In Detroit, Rola Nashef and Donavan Glover receiving their Creative Capital Artist’s Tools Handbook. Photo Credit: Sarah Nesbitt, ArtServe Michigan.
The following post comes from the Professional Development Program’s (PDP) Artist’s Tools and Internet For Artists handbooks, which are used in our workshops. If this piece leaves you wanting more, you’re in luck! On Monday February 13, PDP leader and artist Sue Schaffner will host a webinar on Web, Blog & Email Essentials. For more information on Creative Capital’s workshops and webinars, see our online calendar.
The first impression of your site is the most important. It should spark the viewer’s interest, either through an evocative image, media or through clearly presented information about you and your work. For some artists this can be simply a name, email link and a photo; for others it’s a menu of links to bios, catalog, media and an archive.
Start by looking at sites you love and see what strategies you can adopt. Here are a few ideas to get you thinking:
This is an excerpt from our Internet for Artists (IFA) Handbook. The IFA handbook is a collaborative online resource given to participants of Creative Capital’s Internet for Artists workshops. On January 23, from 7:00-8:30pm ET, join artist leader Sue Schaffner for our Website, Blog, & Email Essentials webinar where you will learn the full scope of best practices for managing your internet presence as an artist.
Some basic strategies for effective email communications
With the help of email, sending out communications about your projects couldn’t be any easier. Now commonplace and long accepted as a norm within the arts community, email is fast, easy, and cost-effective, but it’s not without its challenges. Getting your reader to open your message and read it is more difficult than you may imagine. Some strategies include:
A well curated artist blog can supplement your website, increase your audience’s understanding of your artistic practice and raise your online profile. But sometimes, just the idea of starting a blog can seem intimidating. How often has the question, “But what do I blog about” crossed your mind?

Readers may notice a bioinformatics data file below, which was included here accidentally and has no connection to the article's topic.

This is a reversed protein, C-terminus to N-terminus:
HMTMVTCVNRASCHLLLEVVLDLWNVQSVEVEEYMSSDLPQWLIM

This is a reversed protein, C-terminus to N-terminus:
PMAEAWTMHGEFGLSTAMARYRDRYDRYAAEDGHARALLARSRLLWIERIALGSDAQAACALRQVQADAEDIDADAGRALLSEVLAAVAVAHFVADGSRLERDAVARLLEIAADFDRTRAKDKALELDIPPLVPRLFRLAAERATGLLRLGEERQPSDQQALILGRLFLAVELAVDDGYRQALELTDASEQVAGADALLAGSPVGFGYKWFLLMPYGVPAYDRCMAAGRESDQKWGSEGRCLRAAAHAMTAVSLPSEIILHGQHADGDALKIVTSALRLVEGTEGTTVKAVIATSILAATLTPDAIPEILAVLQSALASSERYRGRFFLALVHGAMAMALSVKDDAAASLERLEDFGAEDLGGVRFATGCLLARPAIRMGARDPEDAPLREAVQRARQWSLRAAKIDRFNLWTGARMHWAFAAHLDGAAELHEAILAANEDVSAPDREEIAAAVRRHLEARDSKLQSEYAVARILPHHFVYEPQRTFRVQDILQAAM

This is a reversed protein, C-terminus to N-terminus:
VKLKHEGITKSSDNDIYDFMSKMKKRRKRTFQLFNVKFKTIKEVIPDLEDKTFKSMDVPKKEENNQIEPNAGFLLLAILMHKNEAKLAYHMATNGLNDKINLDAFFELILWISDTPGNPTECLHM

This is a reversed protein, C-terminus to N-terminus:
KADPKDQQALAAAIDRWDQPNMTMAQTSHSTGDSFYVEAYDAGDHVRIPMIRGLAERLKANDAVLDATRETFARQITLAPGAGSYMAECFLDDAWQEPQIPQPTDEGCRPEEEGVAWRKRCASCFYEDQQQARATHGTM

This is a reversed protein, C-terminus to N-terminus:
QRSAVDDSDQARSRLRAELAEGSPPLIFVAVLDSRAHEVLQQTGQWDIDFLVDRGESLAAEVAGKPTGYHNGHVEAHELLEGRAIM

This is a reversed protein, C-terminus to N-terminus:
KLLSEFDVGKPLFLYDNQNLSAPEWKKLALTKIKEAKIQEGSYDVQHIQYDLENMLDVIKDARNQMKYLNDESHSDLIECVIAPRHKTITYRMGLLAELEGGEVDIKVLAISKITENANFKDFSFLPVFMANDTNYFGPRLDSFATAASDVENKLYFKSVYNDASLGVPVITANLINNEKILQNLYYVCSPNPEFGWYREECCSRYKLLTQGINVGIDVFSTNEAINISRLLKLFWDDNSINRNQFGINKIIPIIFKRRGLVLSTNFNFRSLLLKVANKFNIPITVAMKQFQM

On Friday, September 16 at 7pm EST artist Sue Schaffer will be offering in-depth guidance on how to optimize your web presence through her Website, Blog and Email Essentials webinar, an overview of best practices for your website, blog, and email marketing and communications.
Artist and Creative Capital grantee Jen Bervin at work. This image of her is featured on her artist website.
Your website should be completely dedicated to you and your work. Think of it as a studio visit or a reading where you are not present. A visitor to the site should be able to find all of the information they need – including images of your work (in detail if needed), excerpts from your writing, information about your career, a bio and/or statement, and any relevant press or reviews. They should be able to get press releases or printable images, find your contact information, and learn about your upcoming public events and projects. It is a tool to communicate with your audience as well as allow them to communicate with you. It can also be used to promote the work of fellow artists, social causes, or keep people up to date with your process.